Why do we need the extension methods when we can just use the static class utility methods instead? You want to have some one off method to check for the validity of a string as an e-mail address, but don't want to write an e-mail class? How about an EmailUtilitity static class with a static method IsValidEmailAddress(string email)? Now instead of writing

if (email.IsValidEmailAddress())

you instead write

if (EmailUtility.IsValidEmailAddress(email))

What is so horrible about that syntax? To me it is far easier to read, more maintainable and what most of us are already used to! Just about any use I can think of for an extension method can be written this way instead, and that's how I would prefer to see it.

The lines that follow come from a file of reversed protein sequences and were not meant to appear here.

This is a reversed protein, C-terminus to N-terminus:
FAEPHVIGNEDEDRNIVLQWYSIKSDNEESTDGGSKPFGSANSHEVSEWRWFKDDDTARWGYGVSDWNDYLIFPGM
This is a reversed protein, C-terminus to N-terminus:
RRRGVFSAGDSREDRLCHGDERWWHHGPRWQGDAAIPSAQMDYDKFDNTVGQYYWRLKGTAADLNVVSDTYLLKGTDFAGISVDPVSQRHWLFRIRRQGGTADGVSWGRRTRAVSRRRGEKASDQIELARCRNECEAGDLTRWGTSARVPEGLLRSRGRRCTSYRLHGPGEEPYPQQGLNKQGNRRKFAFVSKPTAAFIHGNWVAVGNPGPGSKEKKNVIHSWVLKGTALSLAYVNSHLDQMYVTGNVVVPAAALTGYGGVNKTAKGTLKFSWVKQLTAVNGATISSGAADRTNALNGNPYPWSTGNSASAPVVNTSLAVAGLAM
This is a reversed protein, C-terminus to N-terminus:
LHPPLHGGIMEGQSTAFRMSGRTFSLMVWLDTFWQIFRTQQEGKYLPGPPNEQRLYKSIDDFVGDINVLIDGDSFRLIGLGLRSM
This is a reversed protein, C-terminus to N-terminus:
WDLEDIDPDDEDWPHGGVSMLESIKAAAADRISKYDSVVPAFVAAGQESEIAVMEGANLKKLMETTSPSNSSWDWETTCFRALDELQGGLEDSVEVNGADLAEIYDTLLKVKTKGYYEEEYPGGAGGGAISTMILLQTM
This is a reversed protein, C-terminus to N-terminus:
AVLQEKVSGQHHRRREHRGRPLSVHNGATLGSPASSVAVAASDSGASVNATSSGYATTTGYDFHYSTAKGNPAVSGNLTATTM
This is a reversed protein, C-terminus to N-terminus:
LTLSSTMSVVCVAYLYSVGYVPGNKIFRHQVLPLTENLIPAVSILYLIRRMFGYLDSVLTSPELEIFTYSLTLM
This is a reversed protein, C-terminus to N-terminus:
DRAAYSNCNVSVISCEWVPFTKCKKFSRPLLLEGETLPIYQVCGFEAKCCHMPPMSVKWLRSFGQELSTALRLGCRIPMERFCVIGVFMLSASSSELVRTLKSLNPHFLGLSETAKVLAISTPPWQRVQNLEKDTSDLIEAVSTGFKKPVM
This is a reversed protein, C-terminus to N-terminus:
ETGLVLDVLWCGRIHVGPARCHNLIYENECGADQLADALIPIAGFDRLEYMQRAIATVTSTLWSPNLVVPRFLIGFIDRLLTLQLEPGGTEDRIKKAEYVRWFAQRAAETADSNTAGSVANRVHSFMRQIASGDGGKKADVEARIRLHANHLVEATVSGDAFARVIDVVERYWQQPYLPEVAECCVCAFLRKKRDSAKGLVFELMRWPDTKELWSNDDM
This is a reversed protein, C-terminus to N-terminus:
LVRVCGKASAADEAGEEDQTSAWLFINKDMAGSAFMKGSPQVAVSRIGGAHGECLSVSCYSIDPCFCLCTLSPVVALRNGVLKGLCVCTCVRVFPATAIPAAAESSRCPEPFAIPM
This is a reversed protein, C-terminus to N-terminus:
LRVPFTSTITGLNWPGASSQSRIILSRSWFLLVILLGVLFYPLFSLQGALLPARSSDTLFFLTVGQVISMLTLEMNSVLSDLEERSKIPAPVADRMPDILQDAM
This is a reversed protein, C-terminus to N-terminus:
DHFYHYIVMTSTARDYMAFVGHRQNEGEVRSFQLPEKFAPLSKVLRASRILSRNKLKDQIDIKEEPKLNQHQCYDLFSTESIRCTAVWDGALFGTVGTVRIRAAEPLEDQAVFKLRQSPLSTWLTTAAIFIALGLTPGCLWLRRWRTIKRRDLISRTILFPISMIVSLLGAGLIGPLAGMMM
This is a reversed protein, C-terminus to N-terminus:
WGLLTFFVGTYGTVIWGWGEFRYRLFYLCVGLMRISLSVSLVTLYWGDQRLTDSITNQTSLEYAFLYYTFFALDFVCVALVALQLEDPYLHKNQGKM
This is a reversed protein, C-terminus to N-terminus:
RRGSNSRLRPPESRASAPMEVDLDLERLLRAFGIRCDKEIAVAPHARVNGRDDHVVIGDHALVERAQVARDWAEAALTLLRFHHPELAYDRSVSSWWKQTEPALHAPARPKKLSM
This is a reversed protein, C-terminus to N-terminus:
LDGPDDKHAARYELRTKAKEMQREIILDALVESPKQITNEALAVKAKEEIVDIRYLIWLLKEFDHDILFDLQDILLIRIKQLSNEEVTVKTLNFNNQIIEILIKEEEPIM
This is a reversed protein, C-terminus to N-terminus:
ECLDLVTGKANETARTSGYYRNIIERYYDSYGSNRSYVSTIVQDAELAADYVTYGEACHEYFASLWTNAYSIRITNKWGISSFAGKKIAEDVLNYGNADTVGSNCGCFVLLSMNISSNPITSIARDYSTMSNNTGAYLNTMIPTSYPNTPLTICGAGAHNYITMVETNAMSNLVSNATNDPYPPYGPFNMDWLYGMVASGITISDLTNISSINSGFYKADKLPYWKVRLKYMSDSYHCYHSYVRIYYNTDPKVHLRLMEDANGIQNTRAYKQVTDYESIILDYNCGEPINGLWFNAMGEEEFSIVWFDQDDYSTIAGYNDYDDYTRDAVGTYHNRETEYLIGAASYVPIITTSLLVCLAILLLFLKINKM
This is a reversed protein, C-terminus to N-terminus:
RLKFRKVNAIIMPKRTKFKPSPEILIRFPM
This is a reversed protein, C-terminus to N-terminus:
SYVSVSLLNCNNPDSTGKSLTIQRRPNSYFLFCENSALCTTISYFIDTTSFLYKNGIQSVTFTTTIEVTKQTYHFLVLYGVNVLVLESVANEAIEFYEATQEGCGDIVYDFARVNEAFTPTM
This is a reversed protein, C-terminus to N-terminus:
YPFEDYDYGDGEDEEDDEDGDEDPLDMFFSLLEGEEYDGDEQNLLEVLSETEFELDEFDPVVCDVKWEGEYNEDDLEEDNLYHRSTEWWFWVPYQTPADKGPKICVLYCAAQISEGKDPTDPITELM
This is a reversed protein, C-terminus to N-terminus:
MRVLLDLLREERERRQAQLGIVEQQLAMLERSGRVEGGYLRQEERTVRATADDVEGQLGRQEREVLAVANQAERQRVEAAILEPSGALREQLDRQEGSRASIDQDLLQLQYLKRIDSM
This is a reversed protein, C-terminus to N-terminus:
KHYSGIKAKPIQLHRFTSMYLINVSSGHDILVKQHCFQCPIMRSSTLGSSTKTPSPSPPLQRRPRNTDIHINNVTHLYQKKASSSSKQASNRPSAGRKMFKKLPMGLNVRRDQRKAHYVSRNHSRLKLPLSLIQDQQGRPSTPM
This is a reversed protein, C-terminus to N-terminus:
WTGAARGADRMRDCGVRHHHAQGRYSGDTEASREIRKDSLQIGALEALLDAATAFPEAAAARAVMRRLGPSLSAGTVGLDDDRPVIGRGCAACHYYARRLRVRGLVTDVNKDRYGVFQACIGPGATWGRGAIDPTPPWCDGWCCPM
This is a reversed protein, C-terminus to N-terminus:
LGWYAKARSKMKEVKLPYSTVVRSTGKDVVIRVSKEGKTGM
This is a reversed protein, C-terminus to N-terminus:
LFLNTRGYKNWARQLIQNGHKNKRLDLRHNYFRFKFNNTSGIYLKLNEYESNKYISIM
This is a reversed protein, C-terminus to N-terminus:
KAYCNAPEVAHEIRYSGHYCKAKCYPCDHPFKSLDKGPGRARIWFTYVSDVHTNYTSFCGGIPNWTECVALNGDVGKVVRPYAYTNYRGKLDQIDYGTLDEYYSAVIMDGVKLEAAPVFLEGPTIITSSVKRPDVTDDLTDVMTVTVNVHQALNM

Am I off base here? Is there some big picture I am missing? Let me know, I would love to know why extension methods are actually a feature we all need. It would surely make me feel a lot better about the prospect of upgrading to .NET 3.5. As it stands now I'll probably recommend upgrading to Visual Studio 2008 for the added JavaScript support, but using the .NET 2.0 libraries instead of the 3.5 libraries.

--John Chapman

Thursday, October 25, 2007

NHibernate Non-Mapped Joins

Recently I received a question asking how to perform an HQL query which joined two entities which were not related in the mappings. I realized that this isn't a simple straight forward concept like most new NHibernate users would probably expect. It doesn't work the way I think 95% of users would initially try to accomplish it.